As natural gas is the gas component of coal and oil formation, it is used in industrial and commercial heating and cooking. In a compressed form, natural gas can be used as transportation fuel. Texas is one of the five states that hold more than 85% of U.S.natural gas reserves (the others include Louisiana, Alaska, New Mexico, and Oklahoma).
Wells for natural gas are drilled in underground reservoirs of porous rock. Natural gas can rither be pumped to the processing station for removal of liquid hydrocarbons when it is removed from a reservoir.
You can learn more about the fossil fuels here.
The Eagle Ford Shale is a 400-mile long, 40-mile wide deep formation of tight rock that stretches from East Texas south below San Antonio to Mexico. At first the Eagle Ford Shale was not a moneymaking business until a horizontal drilling came on the scene combined with the recent advances in hydraulic fracturing. Meaning that all the oil and gas that could not be removed now could be. According to Pioneer Natural Resources, it’s possible that about 25 billion barrels of oil and natural gas below it’s surface. However, it has not been proved. Learn More…
Environmental Costs Missing From Eagle Ford Shale Reports
A new economic impact study by UTSA’s Center for Community and Business Research (CCBR) is a real attention-getter: It concludes that activity in the Eagle Ford Shale play totaled a whopping $61 billion in 2012. But the report doesn’t tell the whole story. [Click here to download the CCBR document.]
Presented in Tuesday in Austin and Thursday in San Antonio, the study is the latest in a string of releases, including a 155-page report issued two weeks ago by the Texas Eagle Ford Shale Task Force, that measures the massive expansion of oil and gas drilling and its direct and indirect impact on local economies throughout South Texas.
However, these studies are not measuring the external costs of environmental damage, the use and loss of scarce groundwater, and the long-term impact of fossil fuel use and climate change. Read more at the Rivard Report…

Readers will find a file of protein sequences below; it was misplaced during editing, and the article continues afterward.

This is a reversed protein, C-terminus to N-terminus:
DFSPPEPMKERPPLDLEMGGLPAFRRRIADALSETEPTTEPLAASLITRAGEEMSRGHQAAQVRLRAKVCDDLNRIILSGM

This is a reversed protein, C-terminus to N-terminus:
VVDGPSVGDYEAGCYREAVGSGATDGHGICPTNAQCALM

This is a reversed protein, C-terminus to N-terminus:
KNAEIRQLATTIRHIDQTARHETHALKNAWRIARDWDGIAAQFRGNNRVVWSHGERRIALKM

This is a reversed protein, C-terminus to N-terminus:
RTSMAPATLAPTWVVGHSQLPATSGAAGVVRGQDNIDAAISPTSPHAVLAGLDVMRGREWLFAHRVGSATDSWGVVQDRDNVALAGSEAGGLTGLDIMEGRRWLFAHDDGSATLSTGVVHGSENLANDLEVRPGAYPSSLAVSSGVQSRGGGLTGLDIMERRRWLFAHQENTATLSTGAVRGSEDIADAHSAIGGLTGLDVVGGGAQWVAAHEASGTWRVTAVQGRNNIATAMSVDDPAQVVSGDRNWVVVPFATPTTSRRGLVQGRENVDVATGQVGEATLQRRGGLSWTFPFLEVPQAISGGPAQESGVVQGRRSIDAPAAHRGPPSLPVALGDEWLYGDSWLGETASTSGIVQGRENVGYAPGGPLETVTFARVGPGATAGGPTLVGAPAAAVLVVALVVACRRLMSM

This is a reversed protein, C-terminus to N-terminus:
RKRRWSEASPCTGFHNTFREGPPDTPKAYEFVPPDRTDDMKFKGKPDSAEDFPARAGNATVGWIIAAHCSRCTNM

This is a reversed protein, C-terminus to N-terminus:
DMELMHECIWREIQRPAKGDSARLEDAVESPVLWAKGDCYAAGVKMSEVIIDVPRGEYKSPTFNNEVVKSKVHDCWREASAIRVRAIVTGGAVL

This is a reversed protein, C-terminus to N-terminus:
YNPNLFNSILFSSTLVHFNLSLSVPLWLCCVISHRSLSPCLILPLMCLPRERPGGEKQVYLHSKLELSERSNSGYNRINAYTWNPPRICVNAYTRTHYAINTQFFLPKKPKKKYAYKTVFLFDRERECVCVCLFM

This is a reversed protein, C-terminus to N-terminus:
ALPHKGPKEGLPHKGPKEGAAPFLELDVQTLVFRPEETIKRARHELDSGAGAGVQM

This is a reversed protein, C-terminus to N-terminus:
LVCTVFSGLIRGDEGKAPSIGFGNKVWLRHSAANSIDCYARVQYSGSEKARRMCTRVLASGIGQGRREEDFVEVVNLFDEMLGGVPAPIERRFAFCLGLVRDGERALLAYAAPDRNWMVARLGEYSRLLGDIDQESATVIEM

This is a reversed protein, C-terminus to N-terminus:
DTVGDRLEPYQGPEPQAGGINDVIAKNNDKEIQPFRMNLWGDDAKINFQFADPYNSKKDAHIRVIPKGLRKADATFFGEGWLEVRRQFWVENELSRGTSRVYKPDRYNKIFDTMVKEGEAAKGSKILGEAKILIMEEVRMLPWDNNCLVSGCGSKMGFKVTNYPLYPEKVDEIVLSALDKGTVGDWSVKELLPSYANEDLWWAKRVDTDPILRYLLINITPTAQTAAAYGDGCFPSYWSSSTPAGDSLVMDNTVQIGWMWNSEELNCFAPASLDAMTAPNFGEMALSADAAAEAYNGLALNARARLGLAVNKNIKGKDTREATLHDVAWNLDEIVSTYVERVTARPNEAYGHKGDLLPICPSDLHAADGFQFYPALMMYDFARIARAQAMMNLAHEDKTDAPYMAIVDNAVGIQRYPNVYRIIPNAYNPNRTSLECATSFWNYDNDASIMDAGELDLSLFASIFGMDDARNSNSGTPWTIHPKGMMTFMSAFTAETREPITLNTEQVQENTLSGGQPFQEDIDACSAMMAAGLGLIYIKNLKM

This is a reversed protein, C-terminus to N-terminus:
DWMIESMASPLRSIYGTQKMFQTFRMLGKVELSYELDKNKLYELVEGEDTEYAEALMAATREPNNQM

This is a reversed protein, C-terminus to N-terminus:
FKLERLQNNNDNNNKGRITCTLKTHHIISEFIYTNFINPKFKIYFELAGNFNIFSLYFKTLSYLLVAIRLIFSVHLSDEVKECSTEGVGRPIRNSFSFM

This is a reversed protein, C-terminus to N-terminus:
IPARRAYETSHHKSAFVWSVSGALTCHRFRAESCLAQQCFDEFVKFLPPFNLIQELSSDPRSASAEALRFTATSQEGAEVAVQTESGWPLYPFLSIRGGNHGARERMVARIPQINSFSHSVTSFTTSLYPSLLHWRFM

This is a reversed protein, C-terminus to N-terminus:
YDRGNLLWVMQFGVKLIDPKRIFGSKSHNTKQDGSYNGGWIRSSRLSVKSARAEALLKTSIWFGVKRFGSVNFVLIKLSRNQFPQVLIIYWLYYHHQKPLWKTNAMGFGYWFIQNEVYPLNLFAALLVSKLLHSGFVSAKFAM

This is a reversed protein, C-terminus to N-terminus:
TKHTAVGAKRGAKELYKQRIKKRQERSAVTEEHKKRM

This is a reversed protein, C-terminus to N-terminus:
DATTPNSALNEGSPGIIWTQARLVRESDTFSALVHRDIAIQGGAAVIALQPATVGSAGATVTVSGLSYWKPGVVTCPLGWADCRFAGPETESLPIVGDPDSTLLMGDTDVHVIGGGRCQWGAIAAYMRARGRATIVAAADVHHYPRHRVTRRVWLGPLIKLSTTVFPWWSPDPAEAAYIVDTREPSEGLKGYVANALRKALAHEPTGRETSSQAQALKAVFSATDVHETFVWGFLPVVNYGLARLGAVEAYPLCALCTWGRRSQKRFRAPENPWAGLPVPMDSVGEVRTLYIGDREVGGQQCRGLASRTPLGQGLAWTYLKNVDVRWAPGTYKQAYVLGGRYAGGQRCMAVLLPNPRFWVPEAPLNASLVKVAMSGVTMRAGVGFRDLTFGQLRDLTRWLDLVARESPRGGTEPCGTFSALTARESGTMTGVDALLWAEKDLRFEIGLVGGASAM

Eagle Ford Forum II: Sustaining the Boom and Averting the Bust
The Eagle Ford, now the world’s most active shale play, has quickly grown to be an oil and gas boom beyond the region’s wildest expectations. Companies are investing billions of dollars annually, tens of thousands of good jobs are being created, and one of the nation’s poorest and most neglected regions is on the cusp of transformation.
The boom, one industry leader confidently declared, will continue for years.
Texas is once again the nation’s number one oil producer, producing more than the next three states – Alaska, California and North Dakota combined. That, coupled with the potential of expanding domestic use of cheap natural gas, offers the country an unprecedented opportunity to move closer to energy independence.
But challenges seem equally large: Badly stressed-cities and counties will need billions of dollars in investment to alleviate the strain on infrastructure: roads, acute housing shortages, and inadequate health care and medical facilities, and underfunded higher education. Read more at the Rivard Report…
Oil comes from crude oil, which is made up of hydrocarbons with some oxygen, nitrogen, and sulfer impurities. Most of the crude oil can be found in the Middle East, where 63% of the reserves are known. The oil that is consumed in the U.S. is mostly used in trasportation.
Oil can be obtained in basically three ways:
- About 30% of the oil can be recovered by pumping.
- Another 10% can be recovered by flodding the well with high-pressure water or gas.
- The third way (which is another 30%) is to heat the oil to scrub it out.
The other half of the oil is trapped in the rock. Everyday oil producers are seeking economical ways to recover more of this oil.
The oil refining process separates crude oil into different hydrocarbons and removes impurities such as sulfur, nitrogen, and heavy metals. Here's the process:
- Fractional Distillation – In a tall tower (called a fractionating column), crude oil is heated until it boils and vaporizes. Each hydrocarbon rises to a tray at a temperature just below its own boiling point. Then, it cools and turns into a liquid again.
- The refining process then continues, with heavy fractions converted into lighter fractions.
Coal is mostly made up of caron. The United States uses coal to generate more than half of the electricity produced. Coal is obatined by surface or deep mining, and the U.S. exports mostly to Western Europe, Canada, and Japan. Deep mining includes digging shafts and tunnels to get to coal seam. Coal can be gasified to form a synthetic fuel similar to natural gas and can also be liquifed.